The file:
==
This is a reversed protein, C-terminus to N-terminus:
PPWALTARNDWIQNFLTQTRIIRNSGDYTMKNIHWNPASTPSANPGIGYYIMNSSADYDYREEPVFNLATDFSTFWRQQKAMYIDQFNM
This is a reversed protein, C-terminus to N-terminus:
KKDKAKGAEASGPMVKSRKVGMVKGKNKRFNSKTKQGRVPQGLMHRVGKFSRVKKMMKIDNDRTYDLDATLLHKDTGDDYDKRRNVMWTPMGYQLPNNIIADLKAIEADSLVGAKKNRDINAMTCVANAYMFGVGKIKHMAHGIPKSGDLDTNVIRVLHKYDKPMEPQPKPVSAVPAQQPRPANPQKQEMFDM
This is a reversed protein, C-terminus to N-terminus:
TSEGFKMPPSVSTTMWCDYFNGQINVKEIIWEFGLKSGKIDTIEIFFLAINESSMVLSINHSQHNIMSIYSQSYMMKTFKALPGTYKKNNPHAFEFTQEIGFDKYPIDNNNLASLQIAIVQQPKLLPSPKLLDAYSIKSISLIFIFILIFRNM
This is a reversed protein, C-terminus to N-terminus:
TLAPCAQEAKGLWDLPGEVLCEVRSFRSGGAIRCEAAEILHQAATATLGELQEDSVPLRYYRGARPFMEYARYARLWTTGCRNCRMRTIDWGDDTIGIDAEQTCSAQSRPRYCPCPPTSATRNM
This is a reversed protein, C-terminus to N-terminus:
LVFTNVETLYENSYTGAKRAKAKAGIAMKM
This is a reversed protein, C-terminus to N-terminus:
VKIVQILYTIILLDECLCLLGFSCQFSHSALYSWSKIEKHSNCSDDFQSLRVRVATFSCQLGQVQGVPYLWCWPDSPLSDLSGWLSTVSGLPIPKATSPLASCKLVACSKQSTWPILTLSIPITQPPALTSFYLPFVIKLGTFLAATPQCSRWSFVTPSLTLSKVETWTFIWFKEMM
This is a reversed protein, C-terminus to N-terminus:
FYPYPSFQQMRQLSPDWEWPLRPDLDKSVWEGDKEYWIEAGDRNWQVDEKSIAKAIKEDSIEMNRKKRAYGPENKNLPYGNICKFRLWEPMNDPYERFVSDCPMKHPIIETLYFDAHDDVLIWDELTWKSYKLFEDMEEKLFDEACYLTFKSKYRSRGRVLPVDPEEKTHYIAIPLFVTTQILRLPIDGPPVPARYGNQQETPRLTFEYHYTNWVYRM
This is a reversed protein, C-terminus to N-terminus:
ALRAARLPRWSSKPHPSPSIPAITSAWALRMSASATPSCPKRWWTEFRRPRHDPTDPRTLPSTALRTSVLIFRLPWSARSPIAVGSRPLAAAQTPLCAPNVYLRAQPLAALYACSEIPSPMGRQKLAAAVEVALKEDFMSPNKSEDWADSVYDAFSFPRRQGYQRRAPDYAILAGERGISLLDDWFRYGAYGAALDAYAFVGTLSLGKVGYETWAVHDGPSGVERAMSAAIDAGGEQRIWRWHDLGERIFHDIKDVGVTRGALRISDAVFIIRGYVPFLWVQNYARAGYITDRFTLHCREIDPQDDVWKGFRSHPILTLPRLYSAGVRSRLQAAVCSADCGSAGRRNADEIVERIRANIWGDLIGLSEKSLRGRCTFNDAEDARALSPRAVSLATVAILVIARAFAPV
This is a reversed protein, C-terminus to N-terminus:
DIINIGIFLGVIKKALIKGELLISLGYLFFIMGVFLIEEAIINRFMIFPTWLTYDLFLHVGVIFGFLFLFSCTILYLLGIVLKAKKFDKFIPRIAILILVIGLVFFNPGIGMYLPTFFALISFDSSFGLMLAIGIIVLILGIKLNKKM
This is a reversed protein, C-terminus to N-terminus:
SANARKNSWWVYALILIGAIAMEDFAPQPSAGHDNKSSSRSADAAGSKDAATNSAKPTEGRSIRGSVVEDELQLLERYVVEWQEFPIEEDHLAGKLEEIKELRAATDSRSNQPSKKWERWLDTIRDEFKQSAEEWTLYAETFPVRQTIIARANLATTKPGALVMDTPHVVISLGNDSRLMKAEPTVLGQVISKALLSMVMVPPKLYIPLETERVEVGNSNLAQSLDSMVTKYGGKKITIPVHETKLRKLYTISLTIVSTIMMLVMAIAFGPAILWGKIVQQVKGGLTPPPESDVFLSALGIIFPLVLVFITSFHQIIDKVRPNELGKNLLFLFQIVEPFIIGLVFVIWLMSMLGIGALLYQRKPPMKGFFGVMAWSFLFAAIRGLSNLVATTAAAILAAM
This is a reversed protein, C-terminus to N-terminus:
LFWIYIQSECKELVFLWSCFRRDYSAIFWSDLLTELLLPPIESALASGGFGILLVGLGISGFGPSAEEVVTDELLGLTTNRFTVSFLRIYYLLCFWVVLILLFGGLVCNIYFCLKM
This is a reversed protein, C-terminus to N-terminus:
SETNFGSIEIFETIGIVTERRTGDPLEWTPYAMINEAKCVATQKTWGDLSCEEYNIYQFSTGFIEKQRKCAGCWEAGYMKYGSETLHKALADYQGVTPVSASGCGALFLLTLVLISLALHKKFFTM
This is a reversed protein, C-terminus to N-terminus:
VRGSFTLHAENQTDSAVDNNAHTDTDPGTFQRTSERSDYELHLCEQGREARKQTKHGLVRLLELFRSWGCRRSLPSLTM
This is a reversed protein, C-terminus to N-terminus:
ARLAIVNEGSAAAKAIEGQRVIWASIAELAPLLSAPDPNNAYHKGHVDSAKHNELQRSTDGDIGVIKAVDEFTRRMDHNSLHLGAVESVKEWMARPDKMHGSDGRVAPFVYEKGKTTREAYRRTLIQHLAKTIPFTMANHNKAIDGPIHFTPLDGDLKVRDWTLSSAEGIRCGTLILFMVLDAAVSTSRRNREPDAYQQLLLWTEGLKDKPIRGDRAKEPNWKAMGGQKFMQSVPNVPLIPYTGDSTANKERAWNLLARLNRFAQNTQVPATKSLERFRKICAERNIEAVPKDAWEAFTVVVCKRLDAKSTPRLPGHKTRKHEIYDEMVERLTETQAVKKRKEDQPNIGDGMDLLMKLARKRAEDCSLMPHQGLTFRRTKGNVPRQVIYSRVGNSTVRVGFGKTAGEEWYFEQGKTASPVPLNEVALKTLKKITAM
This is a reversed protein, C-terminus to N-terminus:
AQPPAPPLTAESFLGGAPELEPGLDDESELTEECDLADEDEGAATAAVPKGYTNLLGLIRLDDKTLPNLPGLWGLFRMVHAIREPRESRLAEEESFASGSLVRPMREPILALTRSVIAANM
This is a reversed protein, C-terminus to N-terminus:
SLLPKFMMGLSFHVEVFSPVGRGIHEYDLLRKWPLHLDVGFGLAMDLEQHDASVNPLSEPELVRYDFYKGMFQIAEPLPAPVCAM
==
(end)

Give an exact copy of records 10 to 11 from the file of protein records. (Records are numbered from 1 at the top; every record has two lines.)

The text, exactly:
This is a reversed protein, C-terminus to N-terminus:
SANARKNSWWVYALILIGAIAMEDFAPQPSAGHDNKSSSRSADAAGSKDAATNSAKPTEGRSIRGSVVEDELQLLERYVVEWQEFPIEEDHLAGKLEEIKELRAATDSRSNQPSKKWERWLDTIRDEFKQSAEEWTLYAETFPVRQTIIARANLATTKPGALVMDTPHVVISLGNDSRLMKAEPTVLGQVISKALLSMVMVPPKLYIPLETERVEVGNSNLAQSLDSMVTKYGGKKITIPVHETKLRKLYTISLTIVSTIMMLVMAIAFGPAILWGKIVQQVKGGLTPPPESDVFLSALGIIFPLVLVFITSFHQIIDKVRPNELGKNLLFLFQIVEPFIIGLVFVIWLMSMLGIGALLYQRKPPMKGFFGVMAWSFLFAAIRGLSNLVATTAAAILAAM
This is a reversed protein, C-terminus to N-terminus:
LFWIYIQSECKELVFLWSCFRRDYSAIFWSDLLTELLLPPIESALASGGFGILLVGLGISGFGPSAEEVVTDELLGLTTNRFTVSFLRIYYLLCFWVVLILLFGGLVCNIYFCLKM